I've only been on Flickr for a couple of days and I've made some observations. First, I'm not seeing the big return to the platform as stated in the half dozen articles I've read. Were those articles just hype with the hope it would catch on or am I just not seeing it? Second, I know it's been a decade since I've been on Flickr but I remember a lot more in the way of comments, now the hit and run practice of clicking the like button and quickly moving on rules the roost much like on Instagram. Third, Groups were the best way to have you photos seen by the masses outside of Explorer but all most all of the groups have been abandoned. Ok, now for a few positives. The first thing you notice is how great the photos look without Instagram's image compression . Also the ability to have organized albums is great. On Instagram rarely does anyone go back more than a few photos into someones feed but on Flickr they will look at a whole reasonably sized album. This has been an interesting experiment so far and only time will tell if I stick with it, and there are those who predict I'll go back to Instagram, I say don't hold your breath.

Wednesday, July 10, 2019


  I'm currently putting together portfolio books of all my projects from over the last 15 years. I've switched from print archives in boxes to this method for the much smaller space it consumes and the much friendlier viewing experience. Try to show people bare prints and they put on white cotton gloves and are usually so worried about handling the print they lose the experience of viewing a physical print. I'm trying to assemble these at as low of a cost as I can and I'm in constant need of paper and ink. A local art supply store has been working with me on the books. So what I'm looking for is few hundred sheets on 8.5x11 Epson Premium Luster Paper or something comparable and ink for an Epson P800 printer. If anyone has either of these items and are no longer in need of them please email me with a description and price. Thank you.


Tuesday, July 9, 2019


You mention the name Flickr to me and I cringe. That place was the largest source of my photos being stolen and the place got even worse after it was purchased by Verizon and the Yahoo. To be honest though it was a much better place to view photos without the mess of today's social media. Also I sold more prints to people coming from Flickr than I ever did on facebook or Instagram, and not ridiculously cheap $50 prints. Recently the photography group SmugMug purchased Flickr with the hope of creating a platform for real photographers and for the people who like photography. Doing everything in their power to fend off the current Instacrap scammers, bots, influencers, and fauxtographers. One of the ways there are doing this is by charging a small yearly fee for a "Pro" account. The $50 yearly fee gives you an ad free experience, unlimited uploading and backup storage, also a bunch of other discounts on everything from Adobe products to services. Over the weekend several photographers told me they returned to Flickr after deleting their facebook and Instagram accounts. To tell you truth I was a little shocked ! Can Flickr survive in today's iZombie social media age? I think it can if enough real photographers return to the platform and realize that those massive "follow" numbers on Instagram don't mean a damn thing. After all I would rather have 100 truly interested people on Flickr than 10,000 fake followers on Instacrap. Will I return to the platform? I do think I'm going to run a little experiment and see what happens. Post a few photos, poke my head into a couple of groups, and search for some photos. We'll see what happens.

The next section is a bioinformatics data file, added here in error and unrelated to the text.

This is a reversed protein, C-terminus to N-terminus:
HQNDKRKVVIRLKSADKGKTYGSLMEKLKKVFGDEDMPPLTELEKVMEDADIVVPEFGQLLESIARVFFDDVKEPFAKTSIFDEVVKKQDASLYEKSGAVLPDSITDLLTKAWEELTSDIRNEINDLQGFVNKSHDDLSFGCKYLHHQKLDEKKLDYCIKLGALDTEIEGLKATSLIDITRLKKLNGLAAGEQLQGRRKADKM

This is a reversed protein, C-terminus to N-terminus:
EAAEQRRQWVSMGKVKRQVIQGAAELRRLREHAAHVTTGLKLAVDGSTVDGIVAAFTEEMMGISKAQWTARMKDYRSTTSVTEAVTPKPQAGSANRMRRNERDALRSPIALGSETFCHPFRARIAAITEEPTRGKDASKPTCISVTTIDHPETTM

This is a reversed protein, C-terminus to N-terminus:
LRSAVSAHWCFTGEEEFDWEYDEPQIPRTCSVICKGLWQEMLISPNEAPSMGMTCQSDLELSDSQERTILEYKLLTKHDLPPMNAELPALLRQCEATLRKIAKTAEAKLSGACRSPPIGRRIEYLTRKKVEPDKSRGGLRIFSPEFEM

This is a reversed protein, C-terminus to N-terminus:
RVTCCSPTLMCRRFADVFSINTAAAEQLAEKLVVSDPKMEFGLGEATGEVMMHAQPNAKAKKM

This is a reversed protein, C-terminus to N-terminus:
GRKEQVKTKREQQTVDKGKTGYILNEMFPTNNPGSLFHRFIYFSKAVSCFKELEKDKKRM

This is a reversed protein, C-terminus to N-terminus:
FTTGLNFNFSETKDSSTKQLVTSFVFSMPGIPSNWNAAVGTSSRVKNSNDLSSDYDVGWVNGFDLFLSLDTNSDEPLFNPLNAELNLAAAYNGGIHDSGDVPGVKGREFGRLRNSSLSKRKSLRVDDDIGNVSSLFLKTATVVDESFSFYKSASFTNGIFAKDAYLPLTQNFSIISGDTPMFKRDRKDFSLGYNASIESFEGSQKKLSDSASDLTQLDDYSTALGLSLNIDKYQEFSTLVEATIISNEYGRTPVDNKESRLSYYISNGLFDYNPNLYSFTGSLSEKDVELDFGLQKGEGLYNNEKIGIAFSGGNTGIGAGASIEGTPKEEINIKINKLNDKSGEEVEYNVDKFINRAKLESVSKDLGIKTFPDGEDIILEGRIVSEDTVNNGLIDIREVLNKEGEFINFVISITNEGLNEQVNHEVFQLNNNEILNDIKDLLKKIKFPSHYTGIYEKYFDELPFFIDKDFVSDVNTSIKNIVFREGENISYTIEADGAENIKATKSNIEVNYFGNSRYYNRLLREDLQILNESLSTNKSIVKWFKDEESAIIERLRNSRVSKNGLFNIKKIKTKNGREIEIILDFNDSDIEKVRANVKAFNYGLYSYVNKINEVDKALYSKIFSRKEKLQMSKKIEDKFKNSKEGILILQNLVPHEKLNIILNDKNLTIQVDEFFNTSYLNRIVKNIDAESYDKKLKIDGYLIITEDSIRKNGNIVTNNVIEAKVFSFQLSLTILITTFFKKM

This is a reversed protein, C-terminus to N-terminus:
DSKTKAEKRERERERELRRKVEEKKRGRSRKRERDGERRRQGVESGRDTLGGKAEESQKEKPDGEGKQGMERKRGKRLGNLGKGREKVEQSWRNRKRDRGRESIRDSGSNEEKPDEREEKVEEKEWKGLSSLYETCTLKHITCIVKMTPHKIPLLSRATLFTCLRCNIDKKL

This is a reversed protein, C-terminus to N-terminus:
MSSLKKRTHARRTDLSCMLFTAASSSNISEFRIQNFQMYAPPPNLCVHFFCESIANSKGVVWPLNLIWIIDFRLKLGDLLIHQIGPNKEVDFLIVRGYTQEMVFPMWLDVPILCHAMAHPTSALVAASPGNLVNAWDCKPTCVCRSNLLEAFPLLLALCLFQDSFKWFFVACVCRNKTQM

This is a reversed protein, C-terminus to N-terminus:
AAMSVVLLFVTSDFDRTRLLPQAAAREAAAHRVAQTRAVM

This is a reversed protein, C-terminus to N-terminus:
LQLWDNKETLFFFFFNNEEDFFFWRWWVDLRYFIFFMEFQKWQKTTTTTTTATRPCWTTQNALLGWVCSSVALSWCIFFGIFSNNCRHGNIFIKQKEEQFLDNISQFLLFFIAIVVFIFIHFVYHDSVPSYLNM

Michael Penn Flickr

Monday, July 8, 2019

What is Safe ?

  I spend much of my time think of where and what I want photograph. When sharing my ideas I'm usually asked several times about safety. It's nothing new and when I was working on my Philadelphia Project that was mostly photographed at night I was asked about the city not being safe at night. When I was working in the subway that question continued and became more frequent when I was in New York City at night taking photographs for Lonely New York. To this point I never felt not safe but my level of being on guard his risen in some occasions. Over the last two weeks I've ventured into parts of North Philly that are very much riddled with burned out factories, abandoned houses, vacant lots, a great deal of people living in poverty, and other forms of urban blight. In the late 20th century people would have just said "ghetto" but I'm not sure that's politically correct anymore. I would have to say that my on guard meter is on it's highest setting in this area and you can feel the tension in the air. The few people that I've run into weren't exactly welcoming and you could see the anger on their faces. Maybe it's just a front they constantly have to put on to feel safe themselves in such a dangerous area but I can almost see what they're thinking in little word bubbles above their heads. Being the only white person in an almost all black area can lead the residents to think am I there to buy drugs? Am I a cop? Do I work for another city agency? Am I a developer looking to snatch up property and gentrify the area? Or am I a tourist who got really lost? After all I do have a camera around my neck. I guess in the end I'll continue until I feel all hell is about break loose.
   I took this photo of a coffin today on a street where several people were shot and killed this weekend.

What I'm Reading

 I haven't posted in the last four days because I've spent that time trying to get myself out of this funk. So far no luck. In the m...